League Expansion – Does It Grow Or Hurt the Women’s Game?
Sean Jones is the WPSL’s President of the largest women’s soccer league in the world. Is the WPSL expanding too fast? Or is the WPSL expansion a positive change for the league that was founded in 1998 by Jerry Zanelli?
The Women’s Premier Soccer League, often known simply as just the WPSL, is not only the longest thriving women’s soccer league in America but the largest women’s soccer league in the world. Kicked off twenty years ago by the late Jerry Zanelli and handful of women’s soccer clubs, the WPSL has always expanded carefully, often providing ‘exclusives’ in territories. Those days are gone and perhaps the WPSL is embracing the changing landscape in women’s soccer and solving one of the most daunting of challenges — the high cost of travel.
We wanted to ask the WPSL how the expansion was impacting their existing clubs and if there was resistance to this growth.
SoccerToday Interview with WPSL President Sean Jones
Diane Scavuzzo: As women’s soccer continues to grow popularity, the WPSL is expanding for 2019 season. How many new teams should we expect to see in this upcoming season?
Sean Jones: The WPSL has been contacted by more than a hundred new women’s soccer teams and while several are just requesting information for the future, we probably have 40 teams seriously interested in joining our league.
My expectation is that the WPSL will be welcoming 20 to 25 new teams for the upcoming season.
Diane Scavuzzo: As President of the WPSL, are you concerned that selected markets may have too many multiple WPSL teams?
Sean Jones: That’s an interesting conversation — we really look very carefully at each and every market. Clearly, there are some markets that can’t handle additional teams but strong growth benefits everyone.
One of the big benefits of multiple teams in a market is significantly reduced travel costs for all those teams.
In the past, when the WPSL was the only league — the only option, and we could provide geographic exclusives to teams in specific areas and limit the growth of women’s soccer in certain markets.
This was not always in the best interest of growing the women’s game and providing opportunities for players to play.
Today, there is more competition than ever before, and if a team asks to join the WPSL and we turn them away, they will just apply to another league and they will still be competing in that same market for players — they will just be playing in a different league. And, then the big difference will be that our existing WPSL teams will not compete against them on the field, but will compete off the field against them for everything else.
If teams are competing for sponsors and players, as well as for fans, but they are in two different leagues, they are competing in every matrix except actually on the field.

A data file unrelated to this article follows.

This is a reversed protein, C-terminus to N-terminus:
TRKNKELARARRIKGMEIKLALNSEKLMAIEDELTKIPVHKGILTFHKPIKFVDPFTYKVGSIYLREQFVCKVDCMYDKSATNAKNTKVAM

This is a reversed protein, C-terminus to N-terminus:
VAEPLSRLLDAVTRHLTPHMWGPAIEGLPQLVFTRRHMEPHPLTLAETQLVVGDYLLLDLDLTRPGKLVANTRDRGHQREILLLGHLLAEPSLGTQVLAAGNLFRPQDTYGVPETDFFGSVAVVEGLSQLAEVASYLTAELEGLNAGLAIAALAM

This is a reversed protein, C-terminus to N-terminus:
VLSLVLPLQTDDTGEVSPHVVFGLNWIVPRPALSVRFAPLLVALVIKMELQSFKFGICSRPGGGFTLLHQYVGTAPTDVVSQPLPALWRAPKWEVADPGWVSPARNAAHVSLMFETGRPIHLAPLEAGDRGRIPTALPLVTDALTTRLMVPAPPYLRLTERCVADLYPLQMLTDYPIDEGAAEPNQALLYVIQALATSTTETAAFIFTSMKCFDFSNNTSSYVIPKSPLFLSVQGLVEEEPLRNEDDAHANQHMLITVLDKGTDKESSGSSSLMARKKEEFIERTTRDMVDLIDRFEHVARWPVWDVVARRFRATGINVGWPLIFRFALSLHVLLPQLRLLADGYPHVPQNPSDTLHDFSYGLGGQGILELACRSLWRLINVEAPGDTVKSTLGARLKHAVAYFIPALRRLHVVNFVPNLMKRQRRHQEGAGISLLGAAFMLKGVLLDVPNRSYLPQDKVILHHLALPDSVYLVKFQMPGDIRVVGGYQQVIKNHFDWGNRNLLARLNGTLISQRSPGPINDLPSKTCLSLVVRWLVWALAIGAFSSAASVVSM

So, we look very carefully at every potential new team and ask, ‘How strong is the candidate? How strong is our existing team in the market? What would be the best solution? How can the WPSL continue to help grow the women’s game?’
Diane Scavuzzo: Have you approached any of the other leagues to participate in a women’s soccer showcase or a multi-league playoff?
Sean Jones: No, we have not and I would love to sit down and talk with the leadership of the UWS or the UPSL and see if there’s a way we can possibly work together.
We have spoken to John Motta regarding potentially bringing back the USASA Open Cup for women, or perhaps an amateur championship.
Diane Scavuzzo: The San Diego SeaLions are one of the founding WPSL teams and used to be the only WPSL team in that city. They have been joined by LA Galaxy San Diego and San Diego Parceiro Ladies, and for this upcoming season, ASC San Diego and San Diego Surf SC’s will both be kicking off new women’s teams in the WPSL.
There will be a total of five teams playing in America’s Finest City in the 2019 WPSL Season and while the benefit is clearly reduced travel costs, can that market sustain so many women’s teams?
Sean Jones: Yes, San Diego is a great example of an area that has very strong clubs.
ASC San Diego and Surf SC are both fantastic soccer clubs, with a strong history of player development and a large pool of alumni returning from college who want to play soccer in the summer. These professionally run clubs probably will not need to recruit players outside of their own clubs or reach beyond former alumni to field a team. These clubs are great examples of expansion teams that will strengthen the competition level of the WPSL’s Western Conference.
Travel costs are huge issues for our WPSL teams so league expansion benefits everyone.
Diane Scavuzzo: How serious are travel-related expenses for WPSL teams?
Sean Jones: We have had WPSL teams refuse to travel due to financial challenges.
We have learned a lot in our first year and we plan to implement a travel pool where each team will contribute a relatively small fixed amount of money that will go into a pool to help fund travel costs at the end of the conference season. We do not want teams to be concerned about competing in the WPSL Final because of travel costs.
This has been a big problem but I believe it’s something we can solve. I don’t think we can solve it 100% of the time, but if we can solve it 95% of the time, it increases the league ability to have a professional atmosphere and do it the right way. The WPSL is committed to being a professionally run league and growing women’s soccer in America.